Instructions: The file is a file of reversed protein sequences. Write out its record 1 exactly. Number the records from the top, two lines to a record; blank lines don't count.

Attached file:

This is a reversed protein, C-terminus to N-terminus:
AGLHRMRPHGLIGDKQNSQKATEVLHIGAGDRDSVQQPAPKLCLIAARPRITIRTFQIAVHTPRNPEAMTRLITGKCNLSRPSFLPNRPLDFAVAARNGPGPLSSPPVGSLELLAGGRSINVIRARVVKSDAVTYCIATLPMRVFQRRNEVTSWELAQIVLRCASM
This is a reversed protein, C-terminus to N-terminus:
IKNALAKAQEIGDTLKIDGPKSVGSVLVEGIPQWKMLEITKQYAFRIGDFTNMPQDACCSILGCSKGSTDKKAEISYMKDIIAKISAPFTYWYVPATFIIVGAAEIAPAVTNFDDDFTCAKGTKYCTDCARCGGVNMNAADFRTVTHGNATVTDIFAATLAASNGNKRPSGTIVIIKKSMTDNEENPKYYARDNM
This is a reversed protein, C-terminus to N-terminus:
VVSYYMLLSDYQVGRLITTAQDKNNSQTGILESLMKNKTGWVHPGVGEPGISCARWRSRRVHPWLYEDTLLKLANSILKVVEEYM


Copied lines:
This is a reversed protein, C-terminus to N-terminus:
AGLHRMRPHGLIGDKQNSQKATEVLHIGAGDRDSVQQPAPKLCLIAARPRITIRTFQIAVHTPRNPEAMTRLITGKCNLSRPSFLPNRPLDFAVAARNGPGPLSSPPVGSLELLAGGRSINVIRARVVKSDAVTYCIATLPMRVFQRRNEVTSWELAQIVLRCASM